About

Randy Krum infographic designerRandy Krum

President of InfoNewt.
Data Visualization, Infographic Design, Visual Thinking, Product Development and Marketing professional fascinated by good infographics.  Always looking for better ways to get the point across.

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Entries in visual (315)

Friday
Apr152011

Client Infographics: Wine iPhone Apps

 

Two infographics InfoNewt (my company) designed recently for the great folks at VinTank.com, a think tank for the wine industry.  Are There Any Good Wine Apps for the iPhone? summarizes the highlights of the data that VinTank gathered from the iTunes Store.  Sorting through 452 wine apps is a lot for a consumer to figure out (intimidating!), so they broke them up by price, rating, business model and type of app.

We took it upon ourselves to evaluate all 452 wine related application available for the iPhone. That is more than six times the amount of wine related applications that was available on our last iPhone Report over a year ago. Each application went through an expansive 20-point inspection that surfaced strengths and weaknesses of their model, UEX, innovation, consumer value, winery value and much more.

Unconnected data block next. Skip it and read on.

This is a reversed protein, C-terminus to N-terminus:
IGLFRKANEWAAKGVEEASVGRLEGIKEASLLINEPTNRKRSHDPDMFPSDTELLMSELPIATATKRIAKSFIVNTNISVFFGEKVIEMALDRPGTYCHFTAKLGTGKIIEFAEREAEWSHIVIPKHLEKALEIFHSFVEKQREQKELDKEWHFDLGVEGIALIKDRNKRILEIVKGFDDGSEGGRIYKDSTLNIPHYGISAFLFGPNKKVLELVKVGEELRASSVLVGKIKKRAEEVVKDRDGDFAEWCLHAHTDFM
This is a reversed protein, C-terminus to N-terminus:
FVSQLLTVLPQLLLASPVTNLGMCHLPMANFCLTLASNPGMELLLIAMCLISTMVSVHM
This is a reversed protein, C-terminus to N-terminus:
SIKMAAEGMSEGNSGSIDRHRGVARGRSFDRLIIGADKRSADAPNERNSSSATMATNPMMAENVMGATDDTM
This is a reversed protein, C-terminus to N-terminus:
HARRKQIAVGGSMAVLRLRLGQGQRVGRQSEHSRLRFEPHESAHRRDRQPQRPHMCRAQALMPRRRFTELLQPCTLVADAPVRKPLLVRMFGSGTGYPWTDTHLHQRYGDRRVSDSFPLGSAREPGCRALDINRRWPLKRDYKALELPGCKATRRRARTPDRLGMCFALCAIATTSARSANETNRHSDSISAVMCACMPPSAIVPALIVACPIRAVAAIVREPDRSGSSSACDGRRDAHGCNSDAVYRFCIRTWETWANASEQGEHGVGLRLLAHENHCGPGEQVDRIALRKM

You will also notice that we chose do a visual representation of all the data collected, because let’s face it, not only is our attention spans less with amount of content that requires our attention but also because infographics are pretty cool and definitely the trend to display deep rich amounts of numbers, information and data!

The second infographic displays the Top 26 Most Promising Wine Apps, as judged by VinTank.  These are grouped by type of app, and if you view the larger version you can click on any of the icons to be taken to the iTunes page to learn more about the app.

The team at VinTank obviously put a ton of effort into gathering data and evaluating all 452 apps so they could share this information with the public. 

After all that analysis it was clear to us that there were definitely leaders in the mobile space that showed the most promise. It is important to note that some of due to our deep reach within the wine and technology ecosphere, we have professional or personal relationships with a majority of the Top 26 that have been outlined. This however, does not change our view about how exciting it will be to see how all of them continue to improve their platforms and in fact, we excluded many other app companies that we also work with.